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UFC 144: Why Size and Power Will Help Ben Henderson Upset Frankie Edgar for the UFC Lightweight Title

By:
Carl Lange
Date:
22 February 2012
Ben Henderson - US Combat Sports

No one will ever have to remind the MMA world, or Benson Henderson for that matter, about his remarkably entertaining battles against top-notch fighters such as Clay Guida, Jim Miller, Anthony Pettis, and Donald Cerrone.

Since transitioning into the UFC from the now-defunct WEC last year, Henderson has embarked on a three-fight winning streak that includes his most recent Fight of the Night performance against Guida. 

And now, this Saturday at UFC 144 in Japan, the former WEC lightweight champion looks to capture his biggest victory yet when he faces Frankie Edgar for the UFC 155-pound strap. And this one could be the most intense battle both men have ever seen.

With two thirds of his wins coming by finishes, including eight submissions, there is no question that Henderson has the ability to finish Edgar.  It won’t be easy though, just ask Gray Maynard, who twice had the champion rocked but couldn’t finish “The Answer”.

In order for Henderson to get his hand raised he has to be patient and pick his shots.  He is the more accurate fighter in takedowns and overall striking accuracy, but with a very good boxer like Edgar, a rushed takedown will likely be countered pushing the aggressor in a world of trouble.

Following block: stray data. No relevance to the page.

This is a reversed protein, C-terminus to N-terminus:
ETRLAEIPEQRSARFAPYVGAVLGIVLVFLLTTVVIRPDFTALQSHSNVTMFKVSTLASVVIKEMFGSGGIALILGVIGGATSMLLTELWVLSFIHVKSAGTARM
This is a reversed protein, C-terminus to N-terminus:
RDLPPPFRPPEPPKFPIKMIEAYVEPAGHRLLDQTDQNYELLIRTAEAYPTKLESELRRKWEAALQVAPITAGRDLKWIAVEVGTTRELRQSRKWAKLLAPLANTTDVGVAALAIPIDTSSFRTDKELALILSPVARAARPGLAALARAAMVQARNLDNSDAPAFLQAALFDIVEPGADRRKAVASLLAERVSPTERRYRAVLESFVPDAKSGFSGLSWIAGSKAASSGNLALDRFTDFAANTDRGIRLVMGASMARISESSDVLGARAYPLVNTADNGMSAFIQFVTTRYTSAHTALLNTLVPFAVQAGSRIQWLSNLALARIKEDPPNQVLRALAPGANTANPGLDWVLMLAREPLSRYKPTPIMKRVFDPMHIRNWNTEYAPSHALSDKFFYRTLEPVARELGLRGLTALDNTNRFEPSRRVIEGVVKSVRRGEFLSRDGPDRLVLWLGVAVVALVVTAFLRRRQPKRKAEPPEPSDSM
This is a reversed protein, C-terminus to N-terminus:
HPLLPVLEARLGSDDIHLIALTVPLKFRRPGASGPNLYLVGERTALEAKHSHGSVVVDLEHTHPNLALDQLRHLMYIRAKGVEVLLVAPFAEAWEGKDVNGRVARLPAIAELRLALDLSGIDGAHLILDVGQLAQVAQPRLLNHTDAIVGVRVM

If Henderson is able to get the fight on the ground, he has the ability to keep it there. He is stronger than Edgar and has more submission victories so the grappling edge clearly goes to Henderson. And this may very well be were the fight takes place because of the boxing ability that Edgar has.

If the fight does stay on the feet, Henderson will have to pick his punches and cleverly time his attacks while constantly changing levels. Edgar loves the simple jab-hook combo and will throw it often. Looking back, Maynard landed hard counters on this simple combo early in the third meeting between the two. The uppercut he landed sent Edgar reeling, but let’s not walk down that road again.

Percentage wise, Henderson is very slightly better at stopping takedown attempts and is better at striking in the clinch.  All of these advantages will add up to a victory for the “Smooth” one via unanimous decision. 

Last Modified:
22 February 2012

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